Fecal confirmed gapeworm resistance to fenbendazole

Discussion in 'Emergencies / Diseases / Injuries and Cures' started by klbaker75, Jun 13, 2019.

  1. klbaker75

    klbaker75 Chirping

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    Hi, I have had gapeworm in the past confirmed by both the vet and myself (I now do my own fecals) and in the past I’ve used three days at 1cc per hen per day (4-5 lbs) and it’s worked.

    One of my hens has been stressed with a moult (she moults in the summer instead of fall) and I always check a fecal once a week since I had such issues with gapeworm in the past. It’s been two to three months since I’ve had any issues. When she started making noises and acting off on Saturday I tested and found one egg. So I treated them Sunday through Tuesday and retested the fecal on Wednesday morning (yesterday) to see if longer treatment was needed.

    There were even more eggs and the symptoms were still present. So I increased the dose to 1.25 cc yesterday and once again this morning (day 5) even more eggs and symptoms. So I treated them with 1.5 cc today (day 5). That is the very high end dose.

    Is it normal to see eggs still being shed in the stool on day five? I know they can still have symptoms for a while like gurgling etc as the worms are being killed off. But I’m pretty sure I shouldn’t still be seeing eggs, let alone more eggs. Or maybe the egg load is random since sometimes I test and see none.

    I am at the feed store now getting valbazen just in case. Though the vet said give them a drug holiday for a few days.

    Is it possible the worms have developed resistance or do I give this more time? I don’t have a ton of time with gapeworm since it’s so dangerous.
     
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  2. pibb

    pibb Chirping

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    I thought for fenbendazole and gapeworm the medicine was to be given for 5 days in a row and then repeated in 10-14 days since the medicine doesn't kill the eggs. You said nothing about repeating another 5 day round of medicine so the eggs may have hatched into worms that shed more eggs. Just a thought since I don't know if this is what happened or not.
     
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  3. pibb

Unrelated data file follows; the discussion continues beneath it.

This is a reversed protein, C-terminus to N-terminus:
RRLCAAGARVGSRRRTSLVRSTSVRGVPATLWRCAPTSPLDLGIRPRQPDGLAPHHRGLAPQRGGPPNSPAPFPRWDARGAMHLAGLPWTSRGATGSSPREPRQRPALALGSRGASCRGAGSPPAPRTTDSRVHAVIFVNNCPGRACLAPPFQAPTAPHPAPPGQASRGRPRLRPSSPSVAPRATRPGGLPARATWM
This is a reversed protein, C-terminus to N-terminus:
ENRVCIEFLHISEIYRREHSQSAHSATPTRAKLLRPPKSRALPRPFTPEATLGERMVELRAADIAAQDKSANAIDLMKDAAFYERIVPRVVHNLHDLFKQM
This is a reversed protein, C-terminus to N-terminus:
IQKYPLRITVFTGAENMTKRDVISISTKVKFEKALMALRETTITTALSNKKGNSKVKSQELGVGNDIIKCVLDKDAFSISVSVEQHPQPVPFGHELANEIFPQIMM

pibb Chirping

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    The OP says gapeworms, not tapeworms. Hehe. :)
     
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  4. casportpony

    casportpony Enlightened

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    So sorry, my bad. :oops: I will go crawl under a rock now, lol. Post deleted (oh the shame, lol).
     
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  5. pibb

    pibb Chirping

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    No shame. It happens when you read alot of posts and help several people. Things go criss-cross.
     
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  6. klbaker75

    klbaker75 Chirping

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    I did treat for five days. Yesterday was my 5th day. This was round one. I will be retreating in 10 days to kill off the hatching eggs. I’m thinking I shouldn’t be seeing eggs in their stools on day 5.
     
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  7. casportpony

    casportpony Enlightened

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  8. klbaker75

    klbaker75 Chirping

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    Apr 4, 2019
    Last night and this morning all fecals were clear. I went ahead and did a 6th day since the first three days were on the lower end of dosing. I believe what may have happened is I didn’t dose enough the first three days to kill the worms, hence seeing the continued eggs in their stools. So I’m leaning towards that now instead of an actual resistance. I also gave them cayenne pepper every hour on the hour in small amounts. I don’t know if that helped as well. But for now they seem to be gone.
     
  9. Sue Gremlin

    Sue Gremlin Songster

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    I can't comment about resistance, but if you see ova a day after treatments, there are probably still worms. FBZ is short-acting, so they should clear right out if they're going to. That class of drugs is indicated for gapeworms, but it is a tough one because of where the adult worms live. It's hard for the drug to get into the airway where the adult worms are since it doesn't get into the blood and stays in the gut.

    In any case, it seems like you have it figured out. Keeping the coop really clean is key to prevention of reinfection.
     
  10. Sue Gremlin

    Sue Gremlin Songster

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    Ivermectin gets in the blood and would probably be what I'd use for that reason, by the way, even though you'd have to refrain from eating the eggs for a long time.
     
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